Sheinkin: When I joined the marketing team about 10 years ago in marketing, my colleagues just assumed I was the analytics person in the marketing office. There was a perceived disconnect between marketing and analytics where there shouldn’t be. A few years ago, while traveling the world as part of IBM’s “Making the Marketer” program, I’d start my session by asking our audience of maybe 500 people who would consider themselves data analysts. Maybe 5 of them would raise their hand. I would then tell them that they wouldn’t be in this profession in a few years – not unless they learned to see themselves as marketers who use analytics to drive their decisions. It’s a critical part of what we do.
What are the biggest challenges you see in growing the marketing analytics industry?
Sheinkin: Recruiting and retention. It’s one of the hardest positions to fill at IBM… and probably in many other industries. If you can understand and utilize data – not just in marketing, but in areas like sales and customer services, you can find a job just about anywhere.
How do you foresee graduates with a master’s degree in marketing analytics being able to have an impact in the workplace at a place like IBM?
Sheinkin: At IBM, we’ve been actively recruiting students out of data analytics programs like Poole College’s master of management in marketing analytics. What has stood out to me, however, is that it’s not enough to just know the data and the science behind it. We want students who are naturally curious. Those who can reimagine the intersection of art and science – of being creative and analytical – which is what marketing analytics is. We can teach you the tools, but we can’t teach curiosity. We need our future business leaders to be both creative and analytical.
In what ways would IBM, and people like yourself, want to engage with the faculty, students and alums of the new NC State Master of Management, Marketing Analytics program?
Sheinkin: It’s something we want to do more of, for sure. We like partnering with academic programs to collaborate on curriculum and provide case studies to offer students some real-world experience. The earlier on in the process we can engage these students, the more we can produce ones that graduate with the skills and competencies we’re looking for. We’ve never had a year where we’ve been able to hire as many students out of these programs as we need. We need these graduates.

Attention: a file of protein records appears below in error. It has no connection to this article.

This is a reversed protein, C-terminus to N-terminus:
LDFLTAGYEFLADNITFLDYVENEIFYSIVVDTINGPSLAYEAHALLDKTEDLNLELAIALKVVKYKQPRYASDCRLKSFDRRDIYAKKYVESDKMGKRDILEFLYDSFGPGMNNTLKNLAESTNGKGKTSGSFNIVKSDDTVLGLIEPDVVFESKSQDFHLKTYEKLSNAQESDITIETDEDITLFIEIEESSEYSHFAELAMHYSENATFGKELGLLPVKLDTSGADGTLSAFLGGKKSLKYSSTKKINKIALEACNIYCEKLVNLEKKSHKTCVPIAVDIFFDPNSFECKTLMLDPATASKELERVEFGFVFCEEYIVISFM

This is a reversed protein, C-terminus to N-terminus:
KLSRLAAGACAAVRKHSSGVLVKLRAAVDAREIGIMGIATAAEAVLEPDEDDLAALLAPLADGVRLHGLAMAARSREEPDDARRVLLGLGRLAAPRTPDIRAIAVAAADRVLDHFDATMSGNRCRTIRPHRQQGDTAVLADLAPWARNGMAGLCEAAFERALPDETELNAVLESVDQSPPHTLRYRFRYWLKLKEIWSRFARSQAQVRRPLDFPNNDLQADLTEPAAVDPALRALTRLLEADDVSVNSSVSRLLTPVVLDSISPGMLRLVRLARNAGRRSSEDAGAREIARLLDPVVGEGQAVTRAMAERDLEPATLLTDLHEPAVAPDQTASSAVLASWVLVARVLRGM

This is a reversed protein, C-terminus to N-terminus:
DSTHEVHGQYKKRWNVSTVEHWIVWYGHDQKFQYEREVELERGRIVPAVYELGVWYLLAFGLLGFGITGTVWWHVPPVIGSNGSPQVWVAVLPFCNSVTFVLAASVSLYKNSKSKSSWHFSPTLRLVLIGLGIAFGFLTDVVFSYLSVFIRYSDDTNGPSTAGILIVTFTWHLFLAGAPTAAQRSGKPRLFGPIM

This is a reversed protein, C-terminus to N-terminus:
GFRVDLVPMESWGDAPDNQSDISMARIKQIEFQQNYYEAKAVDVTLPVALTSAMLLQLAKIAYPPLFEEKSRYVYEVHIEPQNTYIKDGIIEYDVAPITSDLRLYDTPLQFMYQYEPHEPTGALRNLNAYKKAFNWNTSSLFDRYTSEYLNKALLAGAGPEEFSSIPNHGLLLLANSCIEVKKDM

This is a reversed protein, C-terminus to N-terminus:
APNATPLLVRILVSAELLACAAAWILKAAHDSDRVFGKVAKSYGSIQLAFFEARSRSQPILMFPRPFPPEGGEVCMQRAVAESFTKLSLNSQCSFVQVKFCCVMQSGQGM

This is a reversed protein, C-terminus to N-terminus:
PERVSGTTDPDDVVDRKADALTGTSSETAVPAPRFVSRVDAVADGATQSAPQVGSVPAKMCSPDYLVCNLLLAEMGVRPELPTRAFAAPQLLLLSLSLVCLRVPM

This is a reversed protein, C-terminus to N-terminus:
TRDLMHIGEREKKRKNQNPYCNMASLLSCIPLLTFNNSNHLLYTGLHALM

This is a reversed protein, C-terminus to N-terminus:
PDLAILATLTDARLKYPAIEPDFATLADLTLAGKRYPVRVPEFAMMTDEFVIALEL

What are you looking for in potential employees?
Sheinkin: We love students who have traditional analytics skills – and the AI and machine learning skills – but part of what’s happening is a move toward experimentation. It’s a real shift in mindset. We don’t just want people to build models – we also want them to think in experimental terms. I can spend two years building a smart model but during that same time, someone else could have already put experiments in front of their audience, received and analyzed their feedback and can move from there. That’s an incredibly important way of thinking… it’s different for us and the industry. But IBM is making a culture of experimentation the core of our philosophy. We need future team members who are open to taking chances and not seeing setbacks as failures. You can’t be wrong when you have a growth mindset. Experimentation that doesn’t work is still an opportunity to learn. I hope faculty members can think the same way. I want to see the emphasis put on the behavior patterns – not just the outcome. Be an experimenter. If at the end of the semester you’ve tried something six different ways – and failed each time – but you walked away learning something new from each failure to apply going forward…. that’s an easy “A” for me.